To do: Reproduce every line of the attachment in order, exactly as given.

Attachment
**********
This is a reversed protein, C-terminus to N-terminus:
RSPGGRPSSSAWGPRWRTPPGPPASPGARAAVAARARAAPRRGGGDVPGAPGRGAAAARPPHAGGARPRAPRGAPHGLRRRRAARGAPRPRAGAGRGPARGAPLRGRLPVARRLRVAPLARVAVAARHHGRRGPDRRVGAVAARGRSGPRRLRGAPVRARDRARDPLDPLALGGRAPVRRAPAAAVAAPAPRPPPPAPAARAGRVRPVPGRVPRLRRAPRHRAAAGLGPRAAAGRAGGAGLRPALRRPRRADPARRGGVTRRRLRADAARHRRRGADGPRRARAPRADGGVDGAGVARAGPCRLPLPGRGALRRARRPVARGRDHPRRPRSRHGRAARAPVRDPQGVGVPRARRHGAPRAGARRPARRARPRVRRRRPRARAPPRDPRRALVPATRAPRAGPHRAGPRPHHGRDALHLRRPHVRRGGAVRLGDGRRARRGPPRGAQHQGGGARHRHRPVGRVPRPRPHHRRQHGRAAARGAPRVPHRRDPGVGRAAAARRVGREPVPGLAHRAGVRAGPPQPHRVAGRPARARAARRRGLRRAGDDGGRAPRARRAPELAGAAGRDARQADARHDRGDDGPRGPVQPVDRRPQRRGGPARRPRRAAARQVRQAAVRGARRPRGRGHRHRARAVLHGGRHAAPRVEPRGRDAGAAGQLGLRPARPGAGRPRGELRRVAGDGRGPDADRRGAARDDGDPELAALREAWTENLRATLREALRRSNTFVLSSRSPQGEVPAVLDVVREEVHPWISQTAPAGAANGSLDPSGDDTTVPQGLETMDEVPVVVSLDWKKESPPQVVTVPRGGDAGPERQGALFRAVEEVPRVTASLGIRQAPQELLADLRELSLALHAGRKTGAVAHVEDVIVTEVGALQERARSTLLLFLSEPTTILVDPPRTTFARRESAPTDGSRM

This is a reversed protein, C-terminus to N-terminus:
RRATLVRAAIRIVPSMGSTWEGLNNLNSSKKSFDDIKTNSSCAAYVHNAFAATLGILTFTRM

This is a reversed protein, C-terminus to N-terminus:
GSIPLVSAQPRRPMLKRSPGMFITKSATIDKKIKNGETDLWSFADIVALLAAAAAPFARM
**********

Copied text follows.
This is a reversed protein, C-terminus to N-terminus:
RSPGGRPSSSAWGPRWRTPPGPPASPGARAAVAARARAAPRRGGGDVPGAPGRGAAAARPPHAGGARPRAPRGAPHGLRRRRAARGAPRPRAGAGRGPARGAPLRGRLPVARRLRVAPLARVAVAARHHGRRGPDRRVGAVAARGRSGPRRLRGAPVRARDRARDPLDPLALGGRAPVRRAPAAAVAAPAPRPPPPAPAARAGRVRPVPGRVPRLRRAPRHRAAAGLGPRAAAGRAGGAGLRPALRRPRRADPARRGGVTRRRLRADAARHRRRGADGPRRARAPRADGGVDGAGVARAGPCRLPLPGRGALRRARRPVARGRDHPRRPRSRHGRAARAPVRDPQGVGVPRARRHGAPRAGARRPARRARPRVRRRRPRARAPPRDPRRALVPATRAPRAGPHRAGPRPHHGRDALHLRRPHVRRGGAVRLGDGRRARRGPPRGAQHQGGGARHRHRPVGRVPRPRPHHRRQHGRAAARGAPRVPHRRDPGVGRAAAARRVGREPVPGLAHRAGVRAGPPQPHRVAGRPARARAARRRGLRRAGDDGGRAPRARRAPELAGAAGRDARQADARHDRGDDGPRGPVQPVDRRPQRRGGPARRPRRAAARQVRQAAVRGARRPRGRGHRHRARAVLHGGRHAAPRVEPRGRDAGAAGQLGLRPARPGAGRPRGELRRVAGDGRGPDADRRGAARDDGDPELAALREAWTENLRATLREALRRSNTFVLSSRSPQGEVPAVLDVVREEVHPWISQTAPAGAANGSLDPSGDDTTVPQGLETMDEVPVVVSLDWKKESPPQVVTVPRGGDAGPERQGALFRAVEEVPRVTASLGIRQAPQELLADLRELSLALHAGRKTGAVAHVEDVIVTEVGALQERARSTLLLFLSEPTTILVDPPRTTFARRESAPTDGSRM

This is a reversed protein, C-terminus to N-terminus:
RRATLVRAAIRIVPSMGSTWEGLNNLNSSKKSFDDIKTNSSCAAYVHNAFAATLGILTFTRM

This is a reversed protein, C-terminus to N-terminus:
GSIPLVSAQPRRPMLKRSPGMFITKSATIDKKIKNGETDLWSFADIVALLAAAAAPFARM